Targums from the files of the Comprehensive Aramaic Lexicon Project (CAL)

An Introduction to the Libronix DLS edition of the Targums from the files of the Comprehensive Aramaic Lexicon Project (CAL)


There are a few organizational differences between the LDLS edition of the CAL Targums and what appears on the CAL website or in other implementations of these texts. The first major difference is the use of an interlinear display to organize variant readings underneath the main line text. This allows the main line to work more intuitively with phrase searching and proximity searching, because variant words are not inserted between words in the main line. This organization allows the main line to function well as a Bible in a wide variety of reports within LDLS. The mechanical transcriptions of manuscripts such as the Cairo Geniza fragments and the Dead Sea Scroll fragments don’t typically have variant readings, but many of the other Targums do. In most cases, there are only one or two variants at any one given location, but in a few places there are as many as five variant reading lines. In the current release of LDLS wherever there is one interlinear cell, all rows that are turned on for display will show up, even if they are empty. By default only one interlinear variant line is turned on for display. This prevents a large amount of white space from displaying everywhere there is only a single variant. However, you can select View | Interlinear when a Targum is open to turn on or off additional lines.


The CAL database uses sigla such as < >, << >>, { }, {{ }}, and [ ] to indicate emendations and reconstructions. For the most part, these symbols have been retained, however where those symbols appear in the middle of words, for example indicating the deletion or insertion of an individual letter, they have been removed, and the form actually analyzed is displayed in the main line. Parenthesis are placed around the analyzed word, and clicking on the parenthesis will display the manuscript form of the word, and indicate which letters of the manuscript form changed to create the analyzed form of the word. This makes it possible to search for the analyzed form, because no punctuation marks or extra letters break the word. This approach allows the manuscript forms to be searched as well, since they are reconstructed without the emendations within the footnote. However, the Morphological Search Dialog, the default dialog that launches when clicking ‘Search’ with any of the Targums active, does not search text within footnotes. To find forms in footnotes, one must use the Basic Search Dialog or the Advanced Search Dialog, not the Morphological Search Dialog or the Bible Search Dialog.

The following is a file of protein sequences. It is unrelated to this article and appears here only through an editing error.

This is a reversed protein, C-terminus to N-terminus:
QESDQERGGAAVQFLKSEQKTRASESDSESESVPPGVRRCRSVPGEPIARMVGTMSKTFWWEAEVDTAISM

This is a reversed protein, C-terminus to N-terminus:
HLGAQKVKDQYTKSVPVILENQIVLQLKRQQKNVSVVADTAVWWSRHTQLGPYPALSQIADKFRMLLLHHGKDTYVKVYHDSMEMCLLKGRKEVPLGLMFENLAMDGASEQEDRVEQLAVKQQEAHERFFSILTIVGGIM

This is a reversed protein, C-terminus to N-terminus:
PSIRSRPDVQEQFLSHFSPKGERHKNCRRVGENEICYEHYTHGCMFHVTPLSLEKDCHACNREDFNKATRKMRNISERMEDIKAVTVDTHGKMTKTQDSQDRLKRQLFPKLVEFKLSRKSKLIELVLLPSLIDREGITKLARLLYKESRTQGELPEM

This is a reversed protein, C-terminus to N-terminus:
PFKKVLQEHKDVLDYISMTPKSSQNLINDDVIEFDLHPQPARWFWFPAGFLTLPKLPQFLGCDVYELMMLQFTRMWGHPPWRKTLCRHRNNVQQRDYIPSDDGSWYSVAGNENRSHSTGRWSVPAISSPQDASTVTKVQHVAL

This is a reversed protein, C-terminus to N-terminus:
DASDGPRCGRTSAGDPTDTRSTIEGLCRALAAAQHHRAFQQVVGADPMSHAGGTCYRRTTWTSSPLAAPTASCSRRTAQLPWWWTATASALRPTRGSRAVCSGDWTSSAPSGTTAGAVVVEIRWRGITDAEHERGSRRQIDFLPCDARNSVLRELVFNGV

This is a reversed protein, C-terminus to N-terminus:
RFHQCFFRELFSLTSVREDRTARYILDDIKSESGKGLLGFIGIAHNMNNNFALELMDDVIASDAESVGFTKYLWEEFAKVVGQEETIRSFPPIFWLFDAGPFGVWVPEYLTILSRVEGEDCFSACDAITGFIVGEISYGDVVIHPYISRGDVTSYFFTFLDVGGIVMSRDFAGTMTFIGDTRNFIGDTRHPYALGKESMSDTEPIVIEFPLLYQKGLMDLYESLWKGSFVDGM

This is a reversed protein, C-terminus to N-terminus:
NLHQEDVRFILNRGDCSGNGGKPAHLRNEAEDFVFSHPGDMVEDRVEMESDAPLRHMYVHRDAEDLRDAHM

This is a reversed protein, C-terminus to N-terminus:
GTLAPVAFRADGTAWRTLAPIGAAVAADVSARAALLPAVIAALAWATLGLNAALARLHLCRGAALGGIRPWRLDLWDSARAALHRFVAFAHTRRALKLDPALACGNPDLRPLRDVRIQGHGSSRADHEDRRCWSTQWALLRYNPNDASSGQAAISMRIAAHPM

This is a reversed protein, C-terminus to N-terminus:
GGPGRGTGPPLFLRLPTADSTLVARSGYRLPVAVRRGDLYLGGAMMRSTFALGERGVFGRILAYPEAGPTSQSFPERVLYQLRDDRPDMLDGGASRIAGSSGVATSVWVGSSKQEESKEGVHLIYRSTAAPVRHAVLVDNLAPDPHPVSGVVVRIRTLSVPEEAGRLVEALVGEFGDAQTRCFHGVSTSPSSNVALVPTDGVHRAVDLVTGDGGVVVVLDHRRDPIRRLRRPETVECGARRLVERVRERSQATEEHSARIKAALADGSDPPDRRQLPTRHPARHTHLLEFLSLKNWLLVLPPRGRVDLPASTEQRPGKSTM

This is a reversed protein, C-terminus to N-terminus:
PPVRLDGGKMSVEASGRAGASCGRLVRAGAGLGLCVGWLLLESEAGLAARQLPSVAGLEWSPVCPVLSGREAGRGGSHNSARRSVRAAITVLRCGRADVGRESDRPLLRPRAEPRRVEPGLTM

The [ ] marks, used to indicate where text is questionable or broken text has been reconstructed, have been replaced by the use of a dot above each letter within the brackets. Again, this facilitates easier searching because bracket characters aren’t breaking up the words.


There’s a fair bit of documentation already in the help files on the various search dialogs and operators used in LDLS, but there are a few notes specific to this resource that might prove useful supplements to the application documentation, mainly to do with the mechanics of phrase and proximity searches and the limitations of searches run against the variant readings.

The second and subsequent lines of an interlinear column are indexed at the same location as the top line. This has an advantage for phrase searching for the most common, one word variants, because a phrase can be found in the main line or a variant line with a single search. For example, searching for “בליבך ומנדעא בגבך” or “בליבך וידיעתא בגבך” will both get a hit at:


However, in the current release of LDLS, if the main line is empty—indicating an insertion by an alternate reading, a regular phrase search will not span the empty top cell, so a more forgiving search operator must be used if this is a concern. BEFORE 7 CHARS or BEFORE 2 WORDS typically allow enough flexibility to span empty cells between terms, while still picking up if one of the terms is contained in a variant reading.